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Too much sugar could be fatal, study finds

HEALTH
Study: Too much
sugar could be fatal

Could too much sugar be deadly? The biggest study of its kind suggests the answer is yes, at least when it comes to heart problems.

It doesn’t take all that much extra sugar, hidden in many processed foods, to substantially raise the risk, the researchers found, and most Americans eat more than the safest amount.

For someone who normally eats 2,000 calories daily, consuming two 12-ounce cans of soda substantially increases the risk. For most American adults, sodas and other sugary drinks are the main source of added sugar.

Previous studies have linked diets high in sugar with increased risks for non-fatal heart problems, and with obesity, which also can lead to heart trouble. But in the new study, obesity didn’t explain the link between sugary diets and death. That link was found even in normal-weight people who ate a lot of added sugar.

Lead author Quanhe Yang of the U.S. Centers for Disease Control and Prevention said it’s the first nationally representative study to examine the issue and called the results sobering. The study was published in Monday’s issue of JAMA Internal Medicine.

— Associated Press

INDIANA
Killer who fled Mich. prison caught

A convicted killer who peeled a hole in two fences with his hands to escape from a Michigan prison before abducting a woman and fleeing to Indiana was captured Monday evening after a chase, authorities said.

Officials were stunned by the brazen escape Sunday night of Michael David Elliot, who had a record of good behavior during his 20 years in custody. He wore a white civilian kitchen uniform to evade security and blend in with snow at the Ionia Correctional Facility in western Michigan, a prisons spokesman said.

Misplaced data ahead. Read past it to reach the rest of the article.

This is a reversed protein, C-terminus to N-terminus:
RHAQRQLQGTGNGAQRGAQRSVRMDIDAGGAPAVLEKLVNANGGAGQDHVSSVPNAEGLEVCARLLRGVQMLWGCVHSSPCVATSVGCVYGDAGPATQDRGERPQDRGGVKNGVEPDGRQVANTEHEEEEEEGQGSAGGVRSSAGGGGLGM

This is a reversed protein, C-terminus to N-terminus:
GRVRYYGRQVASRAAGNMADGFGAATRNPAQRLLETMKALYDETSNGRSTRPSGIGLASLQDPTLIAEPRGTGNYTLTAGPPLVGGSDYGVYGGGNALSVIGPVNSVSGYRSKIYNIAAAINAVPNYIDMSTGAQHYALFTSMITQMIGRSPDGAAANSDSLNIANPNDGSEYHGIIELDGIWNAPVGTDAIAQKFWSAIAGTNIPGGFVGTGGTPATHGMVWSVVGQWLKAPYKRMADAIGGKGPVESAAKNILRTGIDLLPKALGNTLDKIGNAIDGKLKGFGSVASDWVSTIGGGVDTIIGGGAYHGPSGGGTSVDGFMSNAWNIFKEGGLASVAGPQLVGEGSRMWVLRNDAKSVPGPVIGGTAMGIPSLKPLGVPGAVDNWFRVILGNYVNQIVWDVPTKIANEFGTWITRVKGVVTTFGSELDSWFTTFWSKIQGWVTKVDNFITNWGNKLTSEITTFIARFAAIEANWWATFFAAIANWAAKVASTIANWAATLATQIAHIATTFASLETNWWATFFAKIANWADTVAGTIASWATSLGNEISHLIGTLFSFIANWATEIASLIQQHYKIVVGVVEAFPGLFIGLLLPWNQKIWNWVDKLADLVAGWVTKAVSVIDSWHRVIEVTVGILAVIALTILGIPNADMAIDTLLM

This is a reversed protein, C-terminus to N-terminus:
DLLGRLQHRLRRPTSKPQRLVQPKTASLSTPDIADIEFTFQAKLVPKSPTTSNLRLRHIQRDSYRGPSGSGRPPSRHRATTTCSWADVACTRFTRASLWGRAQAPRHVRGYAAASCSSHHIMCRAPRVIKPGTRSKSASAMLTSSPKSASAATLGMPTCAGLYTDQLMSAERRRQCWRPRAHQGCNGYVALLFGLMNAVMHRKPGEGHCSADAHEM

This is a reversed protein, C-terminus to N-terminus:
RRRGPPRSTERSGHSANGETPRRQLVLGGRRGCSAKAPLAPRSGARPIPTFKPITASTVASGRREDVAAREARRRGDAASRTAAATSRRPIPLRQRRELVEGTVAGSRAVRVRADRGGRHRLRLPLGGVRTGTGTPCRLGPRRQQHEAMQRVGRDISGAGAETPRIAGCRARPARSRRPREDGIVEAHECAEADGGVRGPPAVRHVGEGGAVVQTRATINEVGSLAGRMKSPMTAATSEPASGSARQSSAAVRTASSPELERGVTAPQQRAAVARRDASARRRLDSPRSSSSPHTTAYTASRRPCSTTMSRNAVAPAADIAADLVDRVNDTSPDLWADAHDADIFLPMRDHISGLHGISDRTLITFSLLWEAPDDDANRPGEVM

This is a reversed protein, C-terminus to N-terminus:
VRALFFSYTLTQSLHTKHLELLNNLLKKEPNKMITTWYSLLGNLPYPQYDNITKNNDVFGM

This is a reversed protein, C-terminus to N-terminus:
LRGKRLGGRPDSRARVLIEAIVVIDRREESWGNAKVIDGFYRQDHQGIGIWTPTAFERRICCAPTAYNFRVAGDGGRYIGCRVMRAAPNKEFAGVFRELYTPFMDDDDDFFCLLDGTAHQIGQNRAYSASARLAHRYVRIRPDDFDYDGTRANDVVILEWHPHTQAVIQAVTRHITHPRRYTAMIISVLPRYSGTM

Indiana State Police said Elliot was captured in LaPorte County after a police chase, which began after authorities there got a report of a car stolen from a factory in the city of LaPorte.

How exactly Elliot was able to get out of the Michigan prison remains unclear. Fences were equipped with motion sensors to alert guards. The fences also carry electric current to shock anyone that touches them.

Elliot was serving life in prison without parole for killing four people in 1993.

— Associated Press

WASHINGTON
Man kills one, then
self, at business park

A gunman killed another person and himself at a Washington business park Monday in an attack that briefly prompted a lockdown at a nearby school.

The suspect, described as a man in his 60s, was found dead in a car near the Benjamin Moore Paint distribution center in Vancouver, Wash., police said.

Officers had said earlier that they were searching for the attacker, and locked down the elementary school as a precaution.

Police have identified the shooter and the person he killed, but will not release their names or their relationship to each other until their families have been notified.

— Associated Press

Execution postponed over drug: Louisiana is postponing an execution for at least 90 days after the state abruptly changed its lethal-injection protocol last week. The state corrections department said it agreed to the delay for Christopher Sepulvado, who killed his 6-year-old stepson two decades ago. The state had trouble purchasing the drug that it said would be used for Sepulvado’s injection. So the corrections department announced last week that it was switching to a two-drug combination used in Ohio. Sepulvado’s lawyers wanted more time to study the new execution plans. A federal judge will hold a trial about the constitutionality of the new execution protocol on April 7.

— Associated Press

The Freddie Gray case

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Highlights from Saturday's GOP debate
Except for an eminent domain attack from Bush, Trump largely avoided strikes from other candidates.

Christie went after Rubio for never having been a chief executive and for relying on talking points.

Carson tried to answer a question on Obamacare by lamenting that he hadn't been asked an earlier question about North Korea.
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A victory in New Hampshire revitalized Hillary Clinton's demoralized campaign in 2008. But this time, she's trailing Bernie Sanders, from neighboring Vermont. She's planning to head Sunday to Flint, Mich., where a cost-saving decision led to poisonous levels of lead in the water of the poor, heavily black, rust-belt city. 
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